The first reason is that traditional business analysts are often former Subject Matter Experts (SMEs) with a lack of the deeper technical knowledge needed for BI. In addition, many companies still use the BA as a note-taker or scribe. It’s certainly not that these folks are not capable, but companies often won’t take the risk to train them up to the level needed to tackle a BI role.
The second reason is that those BAs that do a lot of data work, like report creation or financial analysis, often don’t have the experience on the business side. It takes a good understanding of the overall business to be able to know what data might be beneficial from a BI standpoint.
BI requires a skill set that is not very common, and it shows in the, relatively, high wages and difficulty in finding employees. This is why BI hasn’t really changed the way BAs are working overall.
What database skills really help you get an edge on putting together the best use cases or business requirements for your customers?
In my experience, understanding how data in a relational database is structured can be invaluable in putting together use cases or requirements. Going back to the ERD mentioned earlier, the ability to visualize the way data flows through the organization can make it much easier to create use cases and validate requirements.
In addition, being able to perform basic SQL queries, can help a BA identify additional functionality or identify unnecessary functionality. Duplicate data or lots of null values point out areas that need to be analyzed.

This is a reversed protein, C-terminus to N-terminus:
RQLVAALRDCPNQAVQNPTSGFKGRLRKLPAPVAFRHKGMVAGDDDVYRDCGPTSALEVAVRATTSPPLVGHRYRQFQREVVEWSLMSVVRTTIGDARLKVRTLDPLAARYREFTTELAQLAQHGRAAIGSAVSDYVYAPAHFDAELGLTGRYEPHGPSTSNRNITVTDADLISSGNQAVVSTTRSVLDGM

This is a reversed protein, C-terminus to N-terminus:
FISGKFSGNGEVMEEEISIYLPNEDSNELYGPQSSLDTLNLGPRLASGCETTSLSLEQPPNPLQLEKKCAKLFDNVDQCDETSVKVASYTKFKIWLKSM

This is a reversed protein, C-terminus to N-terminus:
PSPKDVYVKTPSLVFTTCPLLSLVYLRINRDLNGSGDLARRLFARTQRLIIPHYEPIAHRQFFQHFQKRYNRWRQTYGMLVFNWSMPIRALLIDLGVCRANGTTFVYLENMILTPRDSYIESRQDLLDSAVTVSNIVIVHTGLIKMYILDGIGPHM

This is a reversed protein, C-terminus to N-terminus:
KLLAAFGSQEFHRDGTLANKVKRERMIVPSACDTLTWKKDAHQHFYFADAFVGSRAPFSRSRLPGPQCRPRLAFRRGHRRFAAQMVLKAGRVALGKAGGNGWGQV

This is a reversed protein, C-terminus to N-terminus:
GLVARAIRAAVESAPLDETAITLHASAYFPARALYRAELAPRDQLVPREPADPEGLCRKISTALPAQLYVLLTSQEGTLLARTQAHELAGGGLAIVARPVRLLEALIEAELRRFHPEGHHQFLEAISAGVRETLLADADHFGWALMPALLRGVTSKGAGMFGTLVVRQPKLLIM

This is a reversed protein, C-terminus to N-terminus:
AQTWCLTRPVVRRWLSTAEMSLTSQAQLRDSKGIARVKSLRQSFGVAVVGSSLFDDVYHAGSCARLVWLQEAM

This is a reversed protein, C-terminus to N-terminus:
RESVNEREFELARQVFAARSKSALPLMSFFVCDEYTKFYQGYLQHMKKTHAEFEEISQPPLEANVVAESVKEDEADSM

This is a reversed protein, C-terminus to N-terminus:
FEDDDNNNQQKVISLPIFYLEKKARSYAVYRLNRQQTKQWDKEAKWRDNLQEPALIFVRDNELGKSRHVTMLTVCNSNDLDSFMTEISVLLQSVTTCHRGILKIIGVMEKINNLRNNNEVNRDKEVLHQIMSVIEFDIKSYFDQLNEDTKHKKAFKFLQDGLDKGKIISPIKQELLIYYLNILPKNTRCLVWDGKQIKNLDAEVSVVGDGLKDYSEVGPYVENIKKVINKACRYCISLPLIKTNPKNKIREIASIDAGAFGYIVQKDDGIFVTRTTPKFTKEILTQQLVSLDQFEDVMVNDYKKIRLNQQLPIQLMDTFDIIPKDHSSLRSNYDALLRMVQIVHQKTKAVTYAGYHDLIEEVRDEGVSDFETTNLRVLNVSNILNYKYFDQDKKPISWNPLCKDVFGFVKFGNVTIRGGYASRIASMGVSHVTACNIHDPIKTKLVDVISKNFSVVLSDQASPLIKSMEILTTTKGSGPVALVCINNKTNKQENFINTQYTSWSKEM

Duplicate data may indicate a UI (user interface) area that is redundant and, perhaps frustrating to the user, as well as potential data structure problems. Null values can point to additional problems in the UI that users are skipping or the application is not collecting affectively. Simple SQL queries can point these problems out, and allow the BA to change/update use cases and requirements.
I’m sure it can be frustrating at time to get requirements and details out of your customers. When digging into an issue, what techniques do you use to get people to think hard about the issue at hand and help you come up with detailed and meaningful information to help you piece together a new business solution?
This is a great question, and from my point of view, the crux of the business analyst’s job. The technique I use most frequently is to rephrase the same question several times to see if the answers change. If they do, the business analyst should be able to identify the new information and direct the conversation accordingly.
If the answers don’t change, it is likely that the customer has no more knowledge on this topic. It doesn’t mean that there isn’t more info, just that this particular person has no more to offer.
Another technique I use is borrowed from creating use cases. I often start by asking about their CRUD – or the data they Create, Read, Update or Delete. This type of questioning really gets the customer thinking about data, and for the most part, they like talking about the things they do in their job.
This technique can bring out some really interesting constraints on the new solution. For instance, in government solutions, there are times when data is not deleted for extended periods of time, or never.
Finally, I’ve found that diagramming is the single most effective technique that is useful to business side and developers. Some diagrams, like ERDs, use case diagrams and activity diagrams are easily understood by both. The ability to create a single type of diagram for both customer and developer is extremely useful and keeps everyone on the same page.
Brad has been doing business analysis for nearly 15 years. He has worked as both an employee and contractor in 11 different industries.
As a “big picture” guy, Brad enjoys Enterprise Analysis and finding the best solution for the problem at hand. He is the creator of the Business Analyst Academy http://businessanalystacademy.com and contributor to ModernAnalyst.com